4. HR Manager*

      If it’s a well-known industry conference, it might not be that unusual of a request. If you get an offer, I would immediately ask the recruiter/manager what the company’s practice is on conference attendance. Explain that you are already planning on attending, and would like to know if this would be covered by the company. Especially if the topic of that conference may be of importance to the company (i.e., do any of the panels cover content that might address some of the challenges they laid out in your interviews?), you can certainly mention that you think it will be helpful to your job to attend.

      As an example, we hired a Salesforce guy recently, and DreamForce is THE place to be for SF geeks. There was no question he would be there, even though he would have only been with us for a month or two. It’s not unheard of.

    5. Brett*

      I have always discussed conference attendance in every interview, including interviewers where I was the interviewer! (Local government positions mostly, but also some private sector tech and startup tech.)

      It is simply too important in our field, and I know there are plenty of employers out there who will not even let employees take time off to attend, much less pay for attending (I am looking at you prominent DoD agency in our field). Since our pay sucks, it is important to let applicants know we cover some conferences.

      And there is simply no way I am moving to a new employer who will not support me continuing to attend certain key conferences.
      So, easy lead in. When you reach your chance to ask questions, “I would like to discuss how you support career development. What conferences or other professional activities would you expect me to attend in this role?”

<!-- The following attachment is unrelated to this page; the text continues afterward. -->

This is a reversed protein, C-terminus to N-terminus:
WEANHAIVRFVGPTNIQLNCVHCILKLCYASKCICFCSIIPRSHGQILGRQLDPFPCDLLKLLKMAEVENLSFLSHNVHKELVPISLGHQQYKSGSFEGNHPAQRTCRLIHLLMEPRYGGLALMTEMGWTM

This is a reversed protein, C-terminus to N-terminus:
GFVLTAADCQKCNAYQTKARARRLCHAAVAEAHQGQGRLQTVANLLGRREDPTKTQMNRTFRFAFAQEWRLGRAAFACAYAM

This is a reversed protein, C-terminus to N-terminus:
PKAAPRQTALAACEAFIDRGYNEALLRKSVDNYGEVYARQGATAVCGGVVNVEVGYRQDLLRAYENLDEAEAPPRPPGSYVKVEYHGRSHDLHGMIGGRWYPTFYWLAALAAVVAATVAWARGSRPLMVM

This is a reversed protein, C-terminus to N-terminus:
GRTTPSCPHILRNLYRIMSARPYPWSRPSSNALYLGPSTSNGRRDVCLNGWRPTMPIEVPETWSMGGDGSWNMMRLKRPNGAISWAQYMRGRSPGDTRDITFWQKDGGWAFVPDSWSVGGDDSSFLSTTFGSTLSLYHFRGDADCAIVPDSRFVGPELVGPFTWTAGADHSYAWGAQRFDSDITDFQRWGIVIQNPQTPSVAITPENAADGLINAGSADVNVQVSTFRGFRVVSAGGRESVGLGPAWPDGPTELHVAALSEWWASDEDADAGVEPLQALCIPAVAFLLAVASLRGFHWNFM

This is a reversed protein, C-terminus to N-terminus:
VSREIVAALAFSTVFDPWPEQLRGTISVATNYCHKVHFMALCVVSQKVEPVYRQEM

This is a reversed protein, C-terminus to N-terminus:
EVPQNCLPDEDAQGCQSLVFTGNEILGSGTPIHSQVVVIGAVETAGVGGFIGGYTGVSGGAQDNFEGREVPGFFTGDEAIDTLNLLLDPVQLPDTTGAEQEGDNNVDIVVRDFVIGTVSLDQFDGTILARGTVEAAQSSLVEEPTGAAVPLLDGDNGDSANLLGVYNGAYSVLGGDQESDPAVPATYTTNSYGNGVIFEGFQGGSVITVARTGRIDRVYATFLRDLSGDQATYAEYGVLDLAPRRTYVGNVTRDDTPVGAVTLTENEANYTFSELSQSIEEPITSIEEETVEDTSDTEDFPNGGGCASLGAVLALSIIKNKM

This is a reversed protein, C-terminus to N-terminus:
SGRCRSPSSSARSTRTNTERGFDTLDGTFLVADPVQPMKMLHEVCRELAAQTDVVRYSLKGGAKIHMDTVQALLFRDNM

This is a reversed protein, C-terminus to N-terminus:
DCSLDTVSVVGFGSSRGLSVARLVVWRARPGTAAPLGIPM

At this point you could discuss conference support in general for the role, like fposte mentioned.
      If the specific conference is not mentioned as one they expect you to attend (I have at least one conference in my field I squarely put in the “must attend” slot)…
      “I consider the XYZ conference in to be a significant event in our field. I have (already arranged to attend it this year/attend it every year) with my current employer. In this role, would you be able to make arrangements for me to attend this year?” You only really need a yes/no at the interview. You could discuss the details of actually attending (time off, on the clock, fully paid, etc) at offer negotiations.

    6. periwinkle*

      It’s worth asking about. If the department’s budget has already been set in stone it might not be possible, but there could be some discretionary funds available for professional development such as conferences.

      Conferences can get expensive! I have three budgeted for this year, with conference fees ranging from $1495 to $300 (all three are 4-day conferences). Factor in airfare, lodging, and per diem for meals, and that’s another $800-$1400 depending on location. Do the math before the negotiation; if the conference hasn’t released this year’s fees, look at last year’s. Don’t assume the conference-arranging hotel rate is cheaper than what you can get on your own…

  41. Zeezee*

    I feel like this is the inverse of a popular question: I run a department at a nonprofit and certainly don’t expect that my boss (our President/CEO) will know all the minutia of my job. After all, that’s why I’m here! The issue is, she acts like she knows — despite primarily being an expert in an unrelated area. Any advice on how to respond (positively) when she proposes ideas that are not best practice, or just objectively strange? Now, when I push back, I feel like I’ve made her angry or impatient.